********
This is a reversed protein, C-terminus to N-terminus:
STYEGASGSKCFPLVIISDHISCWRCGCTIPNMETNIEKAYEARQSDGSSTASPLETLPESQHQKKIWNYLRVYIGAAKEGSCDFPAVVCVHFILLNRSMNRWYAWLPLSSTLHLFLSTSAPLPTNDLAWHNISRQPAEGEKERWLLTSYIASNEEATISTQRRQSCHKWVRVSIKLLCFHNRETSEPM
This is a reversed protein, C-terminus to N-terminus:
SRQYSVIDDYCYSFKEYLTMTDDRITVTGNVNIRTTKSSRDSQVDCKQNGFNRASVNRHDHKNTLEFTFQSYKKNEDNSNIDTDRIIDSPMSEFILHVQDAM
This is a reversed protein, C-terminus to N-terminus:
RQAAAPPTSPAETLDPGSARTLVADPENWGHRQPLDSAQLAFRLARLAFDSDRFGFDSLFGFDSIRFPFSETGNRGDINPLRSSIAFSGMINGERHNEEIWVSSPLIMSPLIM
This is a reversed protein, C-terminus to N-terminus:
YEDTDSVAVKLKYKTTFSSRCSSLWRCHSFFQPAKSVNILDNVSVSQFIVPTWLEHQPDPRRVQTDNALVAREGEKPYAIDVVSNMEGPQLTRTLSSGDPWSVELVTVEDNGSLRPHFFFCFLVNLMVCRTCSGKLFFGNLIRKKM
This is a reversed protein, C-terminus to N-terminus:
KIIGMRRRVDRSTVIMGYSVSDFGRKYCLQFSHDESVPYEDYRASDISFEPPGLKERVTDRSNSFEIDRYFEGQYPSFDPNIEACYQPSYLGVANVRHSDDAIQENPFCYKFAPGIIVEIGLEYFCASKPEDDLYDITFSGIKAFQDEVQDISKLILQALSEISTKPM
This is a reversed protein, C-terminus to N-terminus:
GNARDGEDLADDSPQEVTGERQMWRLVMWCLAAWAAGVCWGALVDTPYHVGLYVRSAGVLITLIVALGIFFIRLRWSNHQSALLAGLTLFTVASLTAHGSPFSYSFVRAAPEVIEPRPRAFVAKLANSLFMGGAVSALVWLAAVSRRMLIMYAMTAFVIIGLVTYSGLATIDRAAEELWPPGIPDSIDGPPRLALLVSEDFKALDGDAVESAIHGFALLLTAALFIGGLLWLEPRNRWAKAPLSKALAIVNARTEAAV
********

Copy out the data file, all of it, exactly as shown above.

This is a reversed protein, C-terminus to N-terminus:
STYEGASGSKCFPLVIISDHISCWRCGCTIPNMETNIEKAYEARQSDGSSTASPLETLPESQHQKKIWNYLRVYIGAAKEGSCDFPAVVCVHFILLNRSMNRWYAWLPLSSTLHLFLSTSAPLPTNDLAWHNISRQPAEGEKERWLLTSYIASNEEATISTQRRQSCHKWVRVSIKLLCFHNRETSEPM
This is a reversed protein, C-terminus to N-terminus:
SRQYSVIDDYCYSFKEYLTMTDDRITVTGNVNIRTTKSSRDSQVDCKQNGFNRASVNRHDHKNTLEFTFQSYKKNEDNSNIDTDRIIDSPMSEFILHVQDAM
This is a reversed protein, C-terminus to N-terminus:
RQAAAPPTSPAETLDPGSARTLVADPENWGHRQPLDSAQLAFRLARLAFDSDRFGFDSLFGFDSIRFPFSETGNRGDINPLRSSIAFSGMINGERHNEEIWVSSPLIMSPLIM
This is a reversed protein, C-terminus to N-terminus:
YEDTDSVAVKLKYKTTFSSRCSSLWRCHSFFQPAKSVNILDNVSVSQFIVPTWLEHQPDPRRVQTDNALVAREGEKPYAIDVVSNMEGPQLTRTLSSGDPWSVELVTVEDNGSLRPHFFFCFLVNLMVCRTCSGKLFFGNLIRKKM
This is a reversed protein, C-terminus to N-terminus:
KIIGMRRRVDRSTVIMGYSVSDFGRKYCLQFSHDESVPYEDYRASDISFEPPGLKERVTDRSNSFEIDRYFEGQYPSFDPNIEACYQPSYLGVANVRHSDDAIQENPFCYKFAPGIIVEIGLEYFCASKPEDDLYDITFSGIKAFQDEVQDISKLILQALSEISTKPM
This is a reversed protein, C-terminus to N-terminus:
GNARDGEDLADDSPQEVTGERQMWRLVMWCLAAWAAGVCWGALVDTPYHVGLYVRSAGVLITLIVALGIFFIRLRWSNHQSALLAGLTLFTVASLTAHGSPFSYSFVRAAPEVIEPRPRAFVAKLANSLFMGGAVSALVWLAAVSRRMLIMYAMTAFVIIGLVTYSGLATIDRAAEELWPPGIPDSIDGPPRLALLVSEDFKALDGDAVESAIHGFALLLTAALFIGGLLWLEPRNRWAKAPLSKALAIVNARTEAAV